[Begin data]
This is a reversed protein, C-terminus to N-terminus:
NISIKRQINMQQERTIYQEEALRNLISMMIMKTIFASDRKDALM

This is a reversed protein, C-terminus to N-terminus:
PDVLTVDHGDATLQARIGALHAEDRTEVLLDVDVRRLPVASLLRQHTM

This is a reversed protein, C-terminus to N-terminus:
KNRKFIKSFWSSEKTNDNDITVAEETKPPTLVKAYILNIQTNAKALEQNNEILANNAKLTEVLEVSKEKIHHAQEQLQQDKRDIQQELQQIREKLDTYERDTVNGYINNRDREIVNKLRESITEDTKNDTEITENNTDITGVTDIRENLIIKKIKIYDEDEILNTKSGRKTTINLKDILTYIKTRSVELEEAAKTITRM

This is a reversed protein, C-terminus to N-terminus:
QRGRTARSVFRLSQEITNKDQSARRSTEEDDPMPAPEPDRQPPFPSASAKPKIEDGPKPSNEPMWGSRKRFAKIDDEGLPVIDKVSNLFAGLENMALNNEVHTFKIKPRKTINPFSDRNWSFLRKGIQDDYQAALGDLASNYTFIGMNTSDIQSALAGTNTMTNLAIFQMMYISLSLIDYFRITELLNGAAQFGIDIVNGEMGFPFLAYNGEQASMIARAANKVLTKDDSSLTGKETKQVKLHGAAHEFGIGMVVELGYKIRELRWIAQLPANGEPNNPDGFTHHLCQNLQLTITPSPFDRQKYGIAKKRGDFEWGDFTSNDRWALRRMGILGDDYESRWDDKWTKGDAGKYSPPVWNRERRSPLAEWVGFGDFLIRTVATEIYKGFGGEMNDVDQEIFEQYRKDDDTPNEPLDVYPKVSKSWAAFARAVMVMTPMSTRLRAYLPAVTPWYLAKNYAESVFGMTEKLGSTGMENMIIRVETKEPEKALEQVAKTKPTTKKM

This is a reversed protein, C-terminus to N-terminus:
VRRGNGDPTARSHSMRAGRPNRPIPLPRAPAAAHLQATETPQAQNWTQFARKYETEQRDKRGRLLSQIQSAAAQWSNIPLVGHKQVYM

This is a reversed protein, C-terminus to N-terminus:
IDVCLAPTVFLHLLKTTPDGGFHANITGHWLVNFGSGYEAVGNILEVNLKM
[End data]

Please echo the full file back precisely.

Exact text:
This is a reversed protein, C-terminus to N-terminus:
NISIKRQINMQQERTIYQEEALRNLISMMIMKTIFASDRKDALM

This is a reversed protein, C-terminus to N-terminus:
PDVLTVDHGDATLQARIGALHAEDRTEVLLDVDVRRLPVASLLRQHTM

This is a reversed protein, C-terminus to N-terminus:
KNRKFIKSFWSSEKTNDNDITVAEETKPPTLVKAYILNIQTNAKALEQNNEILANNAKLTEVLEVSKEKIHHAQEQLQQDKRDIQQELQQIREKLDTYERDTVNGYINNRDREIVNKLRESITEDTKNDTEITENNTDITGVTDIRENLIIKKIKIYDEDEILNTKSGRKTTINLKDILTYIKTRSVELEEAAKTITRM

This is a reversed protein, C-terminus to N-terminus:
QRGRTARSVFRLSQEITNKDQSARRSTEEDDPMPAPEPDRQPPFPSASAKPKIEDGPKPSNEPMWGSRKRFAKIDDEGLPVIDKVSNLFAGLENMALNNEVHTFKIKPRKTINPFSDRNWSFLRKGIQDDYQAALGDLASNYTFIGMNTSDIQSALAGTNTMTNLAIFQMMYISLSLIDYFRITELLNGAAQFGIDIVNGEMGFPFLAYNGEQASMIARAANKVLTKDDSSLTGKETKQVKLHGAAHEFGIGMVVELGYKIRELRWIAQLPANGEPNNPDGFTHHLCQNLQLTITPSPFDRQKYGIAKKRGDFEWGDFTSNDRWALRRMGILGDDYESRWDDKWTKGDAGKYSPPVWNRERRSPLAEWVGFGDFLIRTVATEIYKGFGGEMNDVDQEIFEQYRKDDDTPNEPLDVYPKVSKSWAAFARAVMVMTPMSTRLRAYLPAVTPWYLAKNYAESVFGMTEKLGSTGMENMIIRVETKEPEKALEQVAKTKPTTKKM

This is a reversed protein, C-terminus to N-terminus:
VRRGNGDPTARSHSMRAGRPNRPIPLPRAPAAAHLQATETPQAQNWTQFARKYETEQRDKRGRLLSQIQSAAAQWSNIPLVGHKQVYM

This is a reversed protein, C-terminus to N-terminus:
IDVCLAPTVFLHLLKTTPDGGFHANITGHWLVNFGSGYEAVGNILEVNLKM